Yesterday I was lucky enough to attend the PLC Knowledge Management Forum. This was a one day event held at Haberdashers Hall aimed at Knowledge Managers, Professional Support Lawyers and Information Professionals. The format of the day was a mixture of panel sesions and individual presentations, with perspectives from Knowledge Managers and significantly clients.
The first session of the day What do your clients want from knowledge management was a panel session involving Katharine Ward from Vodafone, Matthew Whalley from Berwin Leighton Paisner and Tim Bratton, General Counsel at the Financial Times. The panel started by explaining what they did and what their expectations were in terms of Knowledge Management and clients.
Katharine explained how they received a lot of training/updates from their panel firms. They'd also participated in both secondments and reverse secondees, which they found useful. Vodafone also found having a Knowledge/Learning/Traning person at the pitch was useful in understanding what services the firm could provide them. Matthew then described his new role (Client Knowledge Manager) at Berwin Leighton Paisner. This is a centralised role with no ties to any practice groups. The role is to act as a liaison between teams and clients to understand what it is they can offer a client. Having previously worked at HSBC, Matthew is in an ideal position to understand what clients value and how a firm and knowledge management teams can deliver. The last panelist was Tim Bratton from the Financial Times. Tim listed three areas where he thought law firms and knowledge management teams could add value. They were as follows:
The next session was a presentation from Katharine about how Vodafone has created a world class legal function (400 legal staff across 23 countries). This was a really interesting session, which looked at the knowledge management vision, including the teams use of technology (SharePoint 2007 and other collaborative tools) and how the team builds relationship, trust and confidence through face to face events (conferences and other meetings) and their use to technology; video conferencing and other more traditional communication tools. It was certainly interesting to hear how Vodafone were using different technologies to develop and build relationships, although it was interesting they weren't currently using Yammer. Katharine also discussed the Vodafone Legal Portal (built on SharePoint) which incorporated a number of features, including a Who's Who, a global map contains team information, know how, news on services and some collaboration tools (team sites in SharePoint).
Katharine also talked about she and her team used a number of tools to commnicate with each other, these include blogs, Knowledge Maps and Knowledge Cafes. Katharine then looked at some of the ways in which external law firms can help with the development of their legal function ideas included; tailored seminars, global training, access to experts, secondments and KM forums. In her roundup Katharine looked at the work that they still need to do, this includes potentially setting targets for creating knowledge and improving both their collaboration tools and their document management system.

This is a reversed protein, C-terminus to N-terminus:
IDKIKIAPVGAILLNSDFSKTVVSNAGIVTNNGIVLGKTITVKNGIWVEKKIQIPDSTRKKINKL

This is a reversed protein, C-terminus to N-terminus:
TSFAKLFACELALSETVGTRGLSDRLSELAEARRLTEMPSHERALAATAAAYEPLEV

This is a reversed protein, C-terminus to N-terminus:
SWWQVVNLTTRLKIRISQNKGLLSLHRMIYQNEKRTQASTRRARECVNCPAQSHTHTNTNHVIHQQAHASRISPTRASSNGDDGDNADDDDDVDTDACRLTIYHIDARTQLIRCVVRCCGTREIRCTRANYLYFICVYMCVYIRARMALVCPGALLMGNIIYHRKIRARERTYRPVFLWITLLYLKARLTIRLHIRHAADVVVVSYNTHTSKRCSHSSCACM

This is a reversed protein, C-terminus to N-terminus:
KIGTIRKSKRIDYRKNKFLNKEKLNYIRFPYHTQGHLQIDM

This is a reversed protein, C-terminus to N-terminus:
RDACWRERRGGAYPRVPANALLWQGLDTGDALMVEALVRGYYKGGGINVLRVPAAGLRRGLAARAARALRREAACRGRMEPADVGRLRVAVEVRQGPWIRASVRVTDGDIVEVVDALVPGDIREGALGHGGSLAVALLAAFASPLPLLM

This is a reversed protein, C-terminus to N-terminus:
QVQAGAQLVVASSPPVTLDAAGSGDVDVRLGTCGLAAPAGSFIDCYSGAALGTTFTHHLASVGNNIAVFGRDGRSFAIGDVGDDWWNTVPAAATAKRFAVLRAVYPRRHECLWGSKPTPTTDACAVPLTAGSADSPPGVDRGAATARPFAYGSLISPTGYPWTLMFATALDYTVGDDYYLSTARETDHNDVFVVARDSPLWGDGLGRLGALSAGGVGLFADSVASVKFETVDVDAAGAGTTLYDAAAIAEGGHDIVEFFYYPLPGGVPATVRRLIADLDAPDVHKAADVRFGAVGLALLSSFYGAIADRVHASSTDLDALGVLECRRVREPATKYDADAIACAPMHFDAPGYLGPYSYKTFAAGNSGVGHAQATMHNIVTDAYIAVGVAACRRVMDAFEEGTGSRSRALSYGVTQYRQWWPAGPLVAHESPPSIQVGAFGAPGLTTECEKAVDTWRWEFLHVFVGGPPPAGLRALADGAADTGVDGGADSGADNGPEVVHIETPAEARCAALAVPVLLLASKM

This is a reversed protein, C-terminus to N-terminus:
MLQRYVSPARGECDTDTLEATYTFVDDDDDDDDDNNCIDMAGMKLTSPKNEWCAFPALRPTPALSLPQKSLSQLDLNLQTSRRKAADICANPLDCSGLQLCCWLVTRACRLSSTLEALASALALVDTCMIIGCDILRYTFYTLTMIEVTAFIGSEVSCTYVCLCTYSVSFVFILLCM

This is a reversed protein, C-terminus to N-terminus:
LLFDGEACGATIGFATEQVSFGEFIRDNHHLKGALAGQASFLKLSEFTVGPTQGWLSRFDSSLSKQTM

The next two sessions although interesting were of "less" interest to me although I thought the points Matthew Whalley made in his presentation "Delivering successful client KM" were very interesting, especially his takeaway points, which were to:
- Define your business goal - and be sure it is aligned with your firm's strategy
- Align your strategy with an external, relationship based epistemology
- Make sure you have in place elements that are key for delivering; board level support, clear goals, strategic alignment and perhaps most importantly a budget!
- Pick your Key Performance Indicators (KPIs), set a baseline and track them over time
The last two sessions of the day were the ones that I was most interested in. The first of these was a presentation delivered by Loyita Worley on how Reed Smith is integrating Know How. This integration is centred around their use of DecisivSearch 7.1. In the first part of this session Loyita described some of the issues facing fee-earners at Reed Smith when it came to finding Know How, namely that there were too many databases and that fee-earners were looking for one place to find everything.
Loyita then described how they were running DecisivSearch across SharePoint (where the know how was maintained) and allowed them to search and filter using various options. These options were defined by a focus group and include the document source, practice group and creation date. There are also options to allow filtering by Document Type, Application and Author.
- Mobile - this reiterated what Tim had said earlier today and that table usage was overaking PC usage
- Cloud computing - This is definitely appealing to law firms (look at our own virtualisation project) however theree are still some issues around ownership, security and reliability
- The consumerisation of IT, including the opening up of data feeds from IT teams.
- Big data, this is a growing challenge for many firms including law firms, around how they manage the amount of data that is being created. There is certainly an opportunity here around how Law Librarians/Knowledge Managers present data (on the intranet, within other tools)
- The concept of social business or how social business can improve business performance through communication and/or engagement. I thought it was great that Livio described social business as encompassing connections, content, collaboration and culture. These are key elements of any social media project delivery.
This entry was posted on Tuesday, 3 July 2012 at 18:17 and is filed under Knowledge Management, Knowledge Managers, Law Firms, Law Librarians, Professional Support Lawyers, Yammer. You can follow any responses to this entry through the RSS 2.0. You can leave a response.